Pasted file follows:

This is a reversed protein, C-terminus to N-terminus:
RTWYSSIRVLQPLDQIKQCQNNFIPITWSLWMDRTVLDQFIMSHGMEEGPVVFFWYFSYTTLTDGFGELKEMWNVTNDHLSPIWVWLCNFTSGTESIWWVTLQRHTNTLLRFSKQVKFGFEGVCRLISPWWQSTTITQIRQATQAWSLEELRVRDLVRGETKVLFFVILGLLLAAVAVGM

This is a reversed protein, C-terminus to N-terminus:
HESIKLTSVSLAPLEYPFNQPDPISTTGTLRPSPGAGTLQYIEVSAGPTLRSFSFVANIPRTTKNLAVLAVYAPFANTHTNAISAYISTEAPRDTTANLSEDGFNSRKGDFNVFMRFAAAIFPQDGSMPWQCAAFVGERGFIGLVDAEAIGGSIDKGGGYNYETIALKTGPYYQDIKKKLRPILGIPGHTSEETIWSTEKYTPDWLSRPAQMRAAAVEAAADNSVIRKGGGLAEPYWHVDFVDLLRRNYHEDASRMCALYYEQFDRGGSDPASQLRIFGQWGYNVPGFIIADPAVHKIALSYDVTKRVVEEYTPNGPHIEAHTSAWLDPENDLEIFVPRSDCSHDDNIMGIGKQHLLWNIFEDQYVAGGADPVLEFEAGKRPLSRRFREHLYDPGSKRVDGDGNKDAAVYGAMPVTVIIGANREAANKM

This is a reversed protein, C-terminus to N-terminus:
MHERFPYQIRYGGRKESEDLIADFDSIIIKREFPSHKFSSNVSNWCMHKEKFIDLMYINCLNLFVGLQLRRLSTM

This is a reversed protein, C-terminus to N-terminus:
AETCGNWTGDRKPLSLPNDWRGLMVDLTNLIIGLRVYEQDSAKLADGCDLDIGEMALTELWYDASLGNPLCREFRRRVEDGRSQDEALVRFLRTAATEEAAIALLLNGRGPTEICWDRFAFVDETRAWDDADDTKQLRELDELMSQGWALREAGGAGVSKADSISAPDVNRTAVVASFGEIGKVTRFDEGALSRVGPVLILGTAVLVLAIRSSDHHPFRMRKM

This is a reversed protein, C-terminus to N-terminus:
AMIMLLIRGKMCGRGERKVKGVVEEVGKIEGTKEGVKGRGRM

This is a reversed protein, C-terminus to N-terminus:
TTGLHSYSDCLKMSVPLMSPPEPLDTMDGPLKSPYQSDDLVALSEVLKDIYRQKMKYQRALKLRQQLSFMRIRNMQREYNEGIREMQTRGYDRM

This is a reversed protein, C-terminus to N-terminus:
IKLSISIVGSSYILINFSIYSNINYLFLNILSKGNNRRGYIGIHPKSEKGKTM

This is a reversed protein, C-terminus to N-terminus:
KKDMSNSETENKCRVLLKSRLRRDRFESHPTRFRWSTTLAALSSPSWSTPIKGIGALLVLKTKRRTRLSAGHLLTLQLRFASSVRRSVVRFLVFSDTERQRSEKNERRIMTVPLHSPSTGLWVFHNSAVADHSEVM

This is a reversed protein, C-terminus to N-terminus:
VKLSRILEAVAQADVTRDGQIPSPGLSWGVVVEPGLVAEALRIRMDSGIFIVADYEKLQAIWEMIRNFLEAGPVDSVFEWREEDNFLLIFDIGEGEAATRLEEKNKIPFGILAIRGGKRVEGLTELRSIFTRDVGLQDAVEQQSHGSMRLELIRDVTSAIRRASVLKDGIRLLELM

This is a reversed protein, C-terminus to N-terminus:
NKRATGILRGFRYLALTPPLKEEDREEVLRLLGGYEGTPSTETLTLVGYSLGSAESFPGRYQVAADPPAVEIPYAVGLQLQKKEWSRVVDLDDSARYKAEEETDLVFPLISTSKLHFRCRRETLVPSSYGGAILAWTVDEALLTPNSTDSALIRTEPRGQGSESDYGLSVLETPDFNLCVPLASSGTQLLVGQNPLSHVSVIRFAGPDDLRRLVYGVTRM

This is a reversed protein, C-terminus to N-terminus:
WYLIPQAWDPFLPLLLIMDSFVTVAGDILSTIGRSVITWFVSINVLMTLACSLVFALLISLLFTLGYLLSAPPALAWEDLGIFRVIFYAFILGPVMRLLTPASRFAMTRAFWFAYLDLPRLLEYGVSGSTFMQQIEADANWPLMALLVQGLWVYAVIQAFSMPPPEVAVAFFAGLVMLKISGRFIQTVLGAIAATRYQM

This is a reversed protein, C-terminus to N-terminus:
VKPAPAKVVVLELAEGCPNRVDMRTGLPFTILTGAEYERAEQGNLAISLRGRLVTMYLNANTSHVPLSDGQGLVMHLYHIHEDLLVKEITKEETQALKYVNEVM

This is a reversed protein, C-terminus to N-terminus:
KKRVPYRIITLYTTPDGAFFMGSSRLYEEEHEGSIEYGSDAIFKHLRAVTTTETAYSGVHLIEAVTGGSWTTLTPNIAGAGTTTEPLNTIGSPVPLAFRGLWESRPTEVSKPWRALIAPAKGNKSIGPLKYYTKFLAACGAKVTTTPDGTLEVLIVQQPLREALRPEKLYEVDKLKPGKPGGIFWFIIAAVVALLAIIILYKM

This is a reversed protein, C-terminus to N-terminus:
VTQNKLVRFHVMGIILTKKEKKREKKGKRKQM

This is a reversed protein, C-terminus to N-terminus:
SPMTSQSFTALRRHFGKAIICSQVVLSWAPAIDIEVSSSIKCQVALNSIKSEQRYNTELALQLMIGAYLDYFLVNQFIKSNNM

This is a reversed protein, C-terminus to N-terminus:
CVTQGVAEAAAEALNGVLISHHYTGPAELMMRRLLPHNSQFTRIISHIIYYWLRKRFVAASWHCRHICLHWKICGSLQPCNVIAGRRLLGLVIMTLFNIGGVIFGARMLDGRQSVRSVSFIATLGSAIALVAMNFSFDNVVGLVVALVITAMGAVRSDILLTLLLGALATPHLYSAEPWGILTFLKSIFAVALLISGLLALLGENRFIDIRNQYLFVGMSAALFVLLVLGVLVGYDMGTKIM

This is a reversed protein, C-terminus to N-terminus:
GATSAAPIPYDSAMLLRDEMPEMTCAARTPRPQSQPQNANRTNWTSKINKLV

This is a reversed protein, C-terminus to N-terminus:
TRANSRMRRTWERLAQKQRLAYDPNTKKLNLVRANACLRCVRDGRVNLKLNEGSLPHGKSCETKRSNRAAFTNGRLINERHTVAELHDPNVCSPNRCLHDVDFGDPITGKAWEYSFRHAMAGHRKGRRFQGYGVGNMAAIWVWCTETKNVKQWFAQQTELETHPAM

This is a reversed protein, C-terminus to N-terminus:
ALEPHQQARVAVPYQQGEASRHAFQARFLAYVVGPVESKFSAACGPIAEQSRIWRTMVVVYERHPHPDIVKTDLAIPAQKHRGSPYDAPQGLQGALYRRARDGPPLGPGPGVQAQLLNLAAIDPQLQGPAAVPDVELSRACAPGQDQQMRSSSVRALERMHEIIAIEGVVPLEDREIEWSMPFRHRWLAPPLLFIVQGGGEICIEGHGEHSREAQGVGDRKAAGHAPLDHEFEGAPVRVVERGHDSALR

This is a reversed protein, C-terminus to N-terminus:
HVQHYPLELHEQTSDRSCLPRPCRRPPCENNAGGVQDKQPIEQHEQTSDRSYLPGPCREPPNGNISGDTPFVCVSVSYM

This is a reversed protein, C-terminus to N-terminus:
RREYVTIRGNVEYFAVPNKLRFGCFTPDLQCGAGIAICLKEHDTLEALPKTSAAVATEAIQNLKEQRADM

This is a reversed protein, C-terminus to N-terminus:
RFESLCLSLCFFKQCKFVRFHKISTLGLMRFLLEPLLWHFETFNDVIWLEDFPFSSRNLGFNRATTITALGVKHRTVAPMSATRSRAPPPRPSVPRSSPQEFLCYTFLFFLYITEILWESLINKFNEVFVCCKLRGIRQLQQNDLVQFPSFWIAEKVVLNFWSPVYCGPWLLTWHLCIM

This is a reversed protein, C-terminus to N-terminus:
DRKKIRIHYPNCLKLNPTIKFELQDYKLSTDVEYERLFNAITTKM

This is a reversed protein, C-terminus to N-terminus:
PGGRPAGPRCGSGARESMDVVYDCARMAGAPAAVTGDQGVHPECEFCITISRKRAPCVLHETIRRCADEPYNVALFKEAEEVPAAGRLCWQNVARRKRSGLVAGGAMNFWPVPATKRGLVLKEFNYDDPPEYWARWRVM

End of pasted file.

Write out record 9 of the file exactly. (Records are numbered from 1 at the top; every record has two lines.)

This is a reversed protein, C-terminus to N-terminus:
VKLSRILEAVAQADVTRDGQIPSPGLSWGVVVEPGLVAEALRIRMDSGIFIVADYEKLQAIWEMIRNFLEAGPVDSVFEWREEDNFLLIFDIGEGEAATRLEEKNKIPFGILAIRGGKRVEGLTELRSIFTRDVGLQDAVEQQSHGSMRLELIRDVTSAIRRASVLKDGIRLLELM